History of Texas, Together with a Biographical History of Milam, Williamson, Bastrop, Travis, Lee and Burleson Counties. Page: 219
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I O T
tlle St. Louis, Arkansas & Texas Railroad.
White sulphur and chalybeate springs are
numerous in the vicinity. The place is
San Antonio is, as shown by the last
United States census, the largest city in
Texas. It is by far the prettiest, the most
healthful, and has the finest drinking water
of all cities anywhere, and her visible water
supply is more than sufficient for a city of
two millions of people. That this is no exaggeration
may be seen by remembering that
the San Antonio river, with a width of from
thirty to seventy-five feet of purest, clearest
water averaging from five to six feet deep,
flows right through the middle of the city
with a current of more than twelve miles an
hour; and the San Pedro springs send a
third as much through the city in the old
acequias dug by the Spanish missionaries
nearly 200 years ago; then it has one
public artesian well right in the main
business part of the city that flows over
3,500,000 gallons a day. This gives a
public supply of more than 30,000,000 gallons
of water a day, and its clearness, purity
and sweetness are marvels to scientists as
well as to visitors. Besides this, factories,
ice works, the United States Government
headquarters, laundries, breweries and private
premises have a large number of wells,
making the present flow of water within the
corporate limits of San Antonio more than
45,000,000 gallons a day.
There is no climate yet known that equals
that surrounding San Antonio. Southwest
Texas, as shown by the most carefully kept
statistics and scientific observations, surpasses
any known country. Consumption,
catarrh, malarial and typhus complaints are
unknown among the natives here, and those
coining here in the early stages of lung dis
eases recover, and a great improvement immediately
follows any stage. The evennes-s
of temperature in this section is conducive
to healthfulness. The highest temperature
in 1890 was 96 in July, and the lowest 24
in February, and the air is almost perfectly
dry except when raining. It was these facts
of healthfulness, purity of water and mnildness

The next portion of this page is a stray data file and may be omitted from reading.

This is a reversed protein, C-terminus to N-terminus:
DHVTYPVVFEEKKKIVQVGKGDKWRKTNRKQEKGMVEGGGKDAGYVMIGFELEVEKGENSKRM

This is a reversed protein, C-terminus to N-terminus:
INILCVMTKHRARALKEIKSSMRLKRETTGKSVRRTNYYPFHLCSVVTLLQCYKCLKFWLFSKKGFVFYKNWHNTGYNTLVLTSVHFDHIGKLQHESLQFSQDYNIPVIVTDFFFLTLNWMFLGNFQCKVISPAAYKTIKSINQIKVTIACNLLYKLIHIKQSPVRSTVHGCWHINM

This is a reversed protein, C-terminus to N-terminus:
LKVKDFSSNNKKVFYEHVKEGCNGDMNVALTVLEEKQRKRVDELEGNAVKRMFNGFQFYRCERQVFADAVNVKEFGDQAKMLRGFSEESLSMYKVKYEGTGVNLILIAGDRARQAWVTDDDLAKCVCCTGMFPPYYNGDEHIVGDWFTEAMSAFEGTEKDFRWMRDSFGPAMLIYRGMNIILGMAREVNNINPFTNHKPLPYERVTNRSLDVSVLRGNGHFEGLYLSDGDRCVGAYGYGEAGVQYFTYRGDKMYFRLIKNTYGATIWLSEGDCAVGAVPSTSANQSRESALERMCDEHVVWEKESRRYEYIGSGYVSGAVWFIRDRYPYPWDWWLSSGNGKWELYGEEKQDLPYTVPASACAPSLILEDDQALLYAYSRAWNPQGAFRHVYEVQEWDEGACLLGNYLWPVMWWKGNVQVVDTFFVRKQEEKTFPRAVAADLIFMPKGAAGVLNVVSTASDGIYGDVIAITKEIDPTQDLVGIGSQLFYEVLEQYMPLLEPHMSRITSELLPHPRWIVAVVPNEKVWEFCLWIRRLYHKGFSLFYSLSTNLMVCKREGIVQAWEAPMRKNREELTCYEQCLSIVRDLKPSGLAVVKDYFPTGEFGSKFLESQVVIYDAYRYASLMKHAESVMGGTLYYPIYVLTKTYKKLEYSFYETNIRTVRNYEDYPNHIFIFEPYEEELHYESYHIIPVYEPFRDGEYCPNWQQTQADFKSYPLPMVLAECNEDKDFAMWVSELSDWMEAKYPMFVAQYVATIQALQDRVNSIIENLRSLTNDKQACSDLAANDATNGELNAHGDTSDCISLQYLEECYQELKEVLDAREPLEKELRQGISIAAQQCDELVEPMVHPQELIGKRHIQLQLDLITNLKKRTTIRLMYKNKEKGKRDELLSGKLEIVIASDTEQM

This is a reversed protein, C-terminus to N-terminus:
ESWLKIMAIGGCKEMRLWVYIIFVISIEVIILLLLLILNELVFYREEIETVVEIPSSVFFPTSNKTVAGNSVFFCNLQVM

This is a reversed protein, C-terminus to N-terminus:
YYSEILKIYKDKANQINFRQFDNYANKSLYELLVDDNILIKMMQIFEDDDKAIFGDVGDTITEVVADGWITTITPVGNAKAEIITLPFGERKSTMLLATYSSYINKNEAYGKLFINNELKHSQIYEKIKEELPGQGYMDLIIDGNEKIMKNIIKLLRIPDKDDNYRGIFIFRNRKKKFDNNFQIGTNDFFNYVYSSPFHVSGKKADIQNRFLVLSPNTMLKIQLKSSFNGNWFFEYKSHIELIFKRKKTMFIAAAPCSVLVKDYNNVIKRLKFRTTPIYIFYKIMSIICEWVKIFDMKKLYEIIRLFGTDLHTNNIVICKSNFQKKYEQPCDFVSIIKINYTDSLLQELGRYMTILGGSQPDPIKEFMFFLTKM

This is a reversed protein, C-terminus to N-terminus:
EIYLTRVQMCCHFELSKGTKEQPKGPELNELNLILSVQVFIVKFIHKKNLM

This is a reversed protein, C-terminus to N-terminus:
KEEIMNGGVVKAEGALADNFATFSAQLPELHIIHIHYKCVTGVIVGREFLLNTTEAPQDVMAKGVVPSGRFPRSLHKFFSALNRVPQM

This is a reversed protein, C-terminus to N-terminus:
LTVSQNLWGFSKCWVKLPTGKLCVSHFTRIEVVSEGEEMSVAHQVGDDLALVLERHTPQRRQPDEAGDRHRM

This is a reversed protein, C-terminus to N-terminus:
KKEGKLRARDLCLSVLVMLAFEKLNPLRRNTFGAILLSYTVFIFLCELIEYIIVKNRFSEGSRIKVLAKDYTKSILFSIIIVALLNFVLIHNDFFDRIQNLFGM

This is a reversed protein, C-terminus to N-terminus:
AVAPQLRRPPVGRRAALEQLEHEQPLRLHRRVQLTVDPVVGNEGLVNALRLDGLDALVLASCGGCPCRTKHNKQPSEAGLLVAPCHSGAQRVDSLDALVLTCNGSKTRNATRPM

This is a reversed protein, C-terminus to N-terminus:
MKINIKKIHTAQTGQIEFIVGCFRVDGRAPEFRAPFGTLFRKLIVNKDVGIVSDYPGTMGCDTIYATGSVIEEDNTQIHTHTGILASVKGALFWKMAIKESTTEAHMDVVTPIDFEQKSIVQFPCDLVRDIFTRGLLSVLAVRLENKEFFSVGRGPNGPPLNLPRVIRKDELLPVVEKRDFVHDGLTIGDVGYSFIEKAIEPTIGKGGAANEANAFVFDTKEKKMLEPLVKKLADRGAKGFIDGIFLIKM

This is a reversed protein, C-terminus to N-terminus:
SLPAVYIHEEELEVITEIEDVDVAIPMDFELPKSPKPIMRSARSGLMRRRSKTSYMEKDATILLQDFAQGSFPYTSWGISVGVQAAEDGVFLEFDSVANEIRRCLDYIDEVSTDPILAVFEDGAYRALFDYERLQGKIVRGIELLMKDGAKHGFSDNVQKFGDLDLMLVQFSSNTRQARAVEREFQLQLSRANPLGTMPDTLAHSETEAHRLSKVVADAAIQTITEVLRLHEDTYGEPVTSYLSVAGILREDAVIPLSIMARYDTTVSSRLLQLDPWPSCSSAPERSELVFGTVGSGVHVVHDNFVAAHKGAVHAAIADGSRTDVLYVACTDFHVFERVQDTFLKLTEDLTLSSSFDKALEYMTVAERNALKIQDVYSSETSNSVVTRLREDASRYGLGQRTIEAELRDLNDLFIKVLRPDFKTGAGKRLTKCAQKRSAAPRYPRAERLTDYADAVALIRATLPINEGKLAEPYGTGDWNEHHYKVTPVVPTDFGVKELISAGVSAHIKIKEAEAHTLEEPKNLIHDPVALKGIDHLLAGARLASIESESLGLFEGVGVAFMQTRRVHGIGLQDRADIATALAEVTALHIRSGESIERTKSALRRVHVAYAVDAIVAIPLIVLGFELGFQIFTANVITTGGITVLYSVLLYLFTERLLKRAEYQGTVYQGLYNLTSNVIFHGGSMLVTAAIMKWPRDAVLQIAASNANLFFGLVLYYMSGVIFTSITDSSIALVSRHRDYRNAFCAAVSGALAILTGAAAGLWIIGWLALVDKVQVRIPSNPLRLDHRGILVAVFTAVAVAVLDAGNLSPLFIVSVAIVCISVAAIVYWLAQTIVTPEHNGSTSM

and evenness of temperature that caused
the Spanish missionaries to select San Antonio
and southwest Texas as their abode
and headquarters. As soon as the truth is
known hundreds of thousands of people will
flock to this section.
In the way of climate, air, water, soil,
scenery and unlimited resources, nature has
blessed this section of the United States
above almost any country on earth. Ten
years ago a city of 20,000 inhabitants, with
'scarcely any modern business houses, with
but one street worthy the name of a business
street, with plazas, muddy eye-sores, streets
unpaved and with few sidewalks, we find
to-day a modern city of 41,181 inhabitants,
and improvements completed and under construction
that place the "Alamo City" in the
front rank of Southern cities in appearance
and in appliances for comfort.
As to municipal improvements the rapid
increase in the assessed values of the city has
enabled the authorities to inaugurate unprecedented
expenditures in this direction, while
the tax rate has been actually reduced from
that of four years ago, and now stands at 1
per cent., a rate lower than that paid in any
large city in the United States; and there are
more than 155 miles of water mains in San
Antonio, nearly 75 miles of paved streets,
more than 125 miles of smooth cement sidewalks
and the best electric street-car system of
all cities in the United States-seventy-five
RISTO Y OFTEXAS.'
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History of Texas, Together with a Biographical History of Milam, Williamson, Bastrop, Travis, Lee and Burleson Counties. (Book)
Book containing a brief overview of the state of Texas and more specific focus on six specific counties, with extensive biographical sketches about persons related to the history of those places. An alphabetical index of persons who are included follows the table of contents at the front of the book.
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Lewis Publishing Company. History of Texas, Together with a Biographical History of Milam, Williamson, Bastrop, Travis, Lee and Burleson Counties., book, 1893; Chicago, Illinois. (texashistory.unt.edu/ark:/67531/metapth29785/m1/224/: accessed January 20, 2019), University of North Texas Libraries, The Portal to Texas History, texashistory.unt.edu; .